"First and foremost, grant money is FAR from GIVEN. You would not believe the amount of paperwork that is required for a grant."

Do you have any idea how hard someone in the private sector would have to work to make thirteen million dollars? You sound like a welfare recipient justifying receiving their check because they had to stand in line all day. Unbelievable.


Trust me, I'm not on welfare.

Trust me, I'm not on welfare. I also understand how much work would be involved for $13M. But I also see the big picture benefit this network has the potential to provide to all of us.


@ ripjones256

"My tag says it all?" I guess yours does too? I made a point. You made a point. Thanks!


Let's assume AugustaCableGuy

Let's assume AugustaCableGuy works for / owns a company that provides connectivity to residential and business customers.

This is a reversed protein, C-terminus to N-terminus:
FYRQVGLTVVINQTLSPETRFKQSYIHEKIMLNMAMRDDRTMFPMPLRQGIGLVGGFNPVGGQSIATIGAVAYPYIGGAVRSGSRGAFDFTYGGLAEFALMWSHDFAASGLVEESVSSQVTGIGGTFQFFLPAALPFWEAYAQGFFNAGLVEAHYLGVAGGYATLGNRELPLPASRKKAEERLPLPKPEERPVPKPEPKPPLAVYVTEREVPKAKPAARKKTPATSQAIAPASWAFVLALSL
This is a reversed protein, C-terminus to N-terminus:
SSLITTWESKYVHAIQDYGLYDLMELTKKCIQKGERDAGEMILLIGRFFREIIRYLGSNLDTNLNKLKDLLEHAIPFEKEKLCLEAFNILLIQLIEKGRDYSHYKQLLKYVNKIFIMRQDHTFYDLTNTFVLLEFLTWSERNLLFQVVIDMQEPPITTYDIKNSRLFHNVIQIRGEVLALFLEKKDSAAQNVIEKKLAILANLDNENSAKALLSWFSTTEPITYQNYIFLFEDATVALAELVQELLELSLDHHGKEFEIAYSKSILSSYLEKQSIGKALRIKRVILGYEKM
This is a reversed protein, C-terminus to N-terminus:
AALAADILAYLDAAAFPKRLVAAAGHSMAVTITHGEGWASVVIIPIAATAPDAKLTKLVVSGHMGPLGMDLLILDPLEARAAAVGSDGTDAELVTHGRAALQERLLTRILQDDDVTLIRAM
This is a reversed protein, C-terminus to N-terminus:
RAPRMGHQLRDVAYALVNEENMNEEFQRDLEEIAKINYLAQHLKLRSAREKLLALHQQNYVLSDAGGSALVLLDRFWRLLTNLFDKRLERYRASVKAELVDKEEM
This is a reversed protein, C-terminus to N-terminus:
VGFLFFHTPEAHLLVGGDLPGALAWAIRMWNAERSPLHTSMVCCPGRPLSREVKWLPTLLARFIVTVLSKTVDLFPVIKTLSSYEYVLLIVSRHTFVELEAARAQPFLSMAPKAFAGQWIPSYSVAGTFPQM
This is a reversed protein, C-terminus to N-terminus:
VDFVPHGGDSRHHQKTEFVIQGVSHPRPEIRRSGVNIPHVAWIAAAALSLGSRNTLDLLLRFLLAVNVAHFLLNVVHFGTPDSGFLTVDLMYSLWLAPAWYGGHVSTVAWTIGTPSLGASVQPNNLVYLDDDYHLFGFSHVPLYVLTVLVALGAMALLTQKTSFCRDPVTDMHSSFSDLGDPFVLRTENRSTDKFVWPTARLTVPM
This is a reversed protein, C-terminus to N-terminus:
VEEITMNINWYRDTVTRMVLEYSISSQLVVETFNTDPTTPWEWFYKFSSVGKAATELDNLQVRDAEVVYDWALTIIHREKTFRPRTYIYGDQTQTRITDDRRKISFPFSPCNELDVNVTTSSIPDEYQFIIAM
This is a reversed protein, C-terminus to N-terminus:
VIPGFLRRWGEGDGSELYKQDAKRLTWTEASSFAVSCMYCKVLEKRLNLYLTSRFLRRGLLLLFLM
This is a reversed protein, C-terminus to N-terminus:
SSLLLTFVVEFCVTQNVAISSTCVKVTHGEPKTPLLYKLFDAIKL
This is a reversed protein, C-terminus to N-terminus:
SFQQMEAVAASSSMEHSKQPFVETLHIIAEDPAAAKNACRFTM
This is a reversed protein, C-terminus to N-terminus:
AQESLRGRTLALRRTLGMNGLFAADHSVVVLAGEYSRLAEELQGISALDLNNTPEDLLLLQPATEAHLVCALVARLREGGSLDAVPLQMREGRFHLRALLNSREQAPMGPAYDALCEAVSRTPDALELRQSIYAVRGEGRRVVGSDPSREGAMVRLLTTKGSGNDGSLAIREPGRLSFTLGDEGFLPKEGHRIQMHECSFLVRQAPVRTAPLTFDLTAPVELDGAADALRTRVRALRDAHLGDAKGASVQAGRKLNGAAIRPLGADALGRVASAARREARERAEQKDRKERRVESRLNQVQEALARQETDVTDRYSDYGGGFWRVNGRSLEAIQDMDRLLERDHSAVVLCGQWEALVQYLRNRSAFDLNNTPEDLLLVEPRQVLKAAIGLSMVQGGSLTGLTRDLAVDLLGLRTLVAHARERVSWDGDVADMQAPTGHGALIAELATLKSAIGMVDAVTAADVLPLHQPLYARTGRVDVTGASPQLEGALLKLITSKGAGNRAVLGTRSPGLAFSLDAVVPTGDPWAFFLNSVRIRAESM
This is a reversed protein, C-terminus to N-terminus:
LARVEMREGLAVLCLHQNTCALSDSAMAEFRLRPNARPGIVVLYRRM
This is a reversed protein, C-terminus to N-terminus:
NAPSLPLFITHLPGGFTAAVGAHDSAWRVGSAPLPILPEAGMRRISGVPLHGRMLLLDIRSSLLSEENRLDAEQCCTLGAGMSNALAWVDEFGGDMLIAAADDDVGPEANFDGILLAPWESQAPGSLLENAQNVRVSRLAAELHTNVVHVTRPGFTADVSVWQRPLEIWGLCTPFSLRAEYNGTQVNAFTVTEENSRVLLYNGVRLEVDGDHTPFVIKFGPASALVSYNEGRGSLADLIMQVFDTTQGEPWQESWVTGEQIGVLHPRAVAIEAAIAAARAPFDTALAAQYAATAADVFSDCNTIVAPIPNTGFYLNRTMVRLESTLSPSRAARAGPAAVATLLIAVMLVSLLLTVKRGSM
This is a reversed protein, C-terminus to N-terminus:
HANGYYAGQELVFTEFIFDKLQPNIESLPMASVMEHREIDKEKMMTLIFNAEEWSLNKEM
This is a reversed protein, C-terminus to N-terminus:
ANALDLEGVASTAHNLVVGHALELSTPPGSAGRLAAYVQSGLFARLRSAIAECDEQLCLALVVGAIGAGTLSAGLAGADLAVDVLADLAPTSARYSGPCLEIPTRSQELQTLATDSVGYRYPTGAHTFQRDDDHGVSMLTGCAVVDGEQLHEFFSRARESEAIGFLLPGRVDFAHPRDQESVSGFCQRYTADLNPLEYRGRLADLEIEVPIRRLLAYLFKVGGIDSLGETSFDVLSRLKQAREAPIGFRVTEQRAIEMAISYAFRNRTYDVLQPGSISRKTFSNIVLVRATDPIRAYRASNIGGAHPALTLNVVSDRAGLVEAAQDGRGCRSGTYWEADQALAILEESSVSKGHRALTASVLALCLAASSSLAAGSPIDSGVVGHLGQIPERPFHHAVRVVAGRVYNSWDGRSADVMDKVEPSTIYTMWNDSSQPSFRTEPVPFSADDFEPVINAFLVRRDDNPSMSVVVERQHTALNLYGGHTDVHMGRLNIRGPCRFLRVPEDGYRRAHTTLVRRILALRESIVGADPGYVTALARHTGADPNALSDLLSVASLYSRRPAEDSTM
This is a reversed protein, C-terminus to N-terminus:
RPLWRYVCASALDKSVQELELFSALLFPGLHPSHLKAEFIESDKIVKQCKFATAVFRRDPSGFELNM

AugustaCableGuy was FORCED to pay taxes to the federal government on the profits his business made. The federal government took that money and said whoever wants it can have it if you work real hard and fill out a bunch of paperwork. Columbia County hired RIPJONES who knows the maneuverings of the bureaucracy to get that money and now they compete with AugustaCableGuy.

The government has totally screwed up this marketplace. Instead of letting businesses figure out how to offer the service and make a profit, now there is no incentive to develop new ways to offer broadband in rural areas, because everyone knows the government will come riding in on taxpayer money and undercut whatever solution they have developed.



I'll make a deal..... Give me the 13 Million and you can all use my wireless connection.


The County Is Not Trying to Compete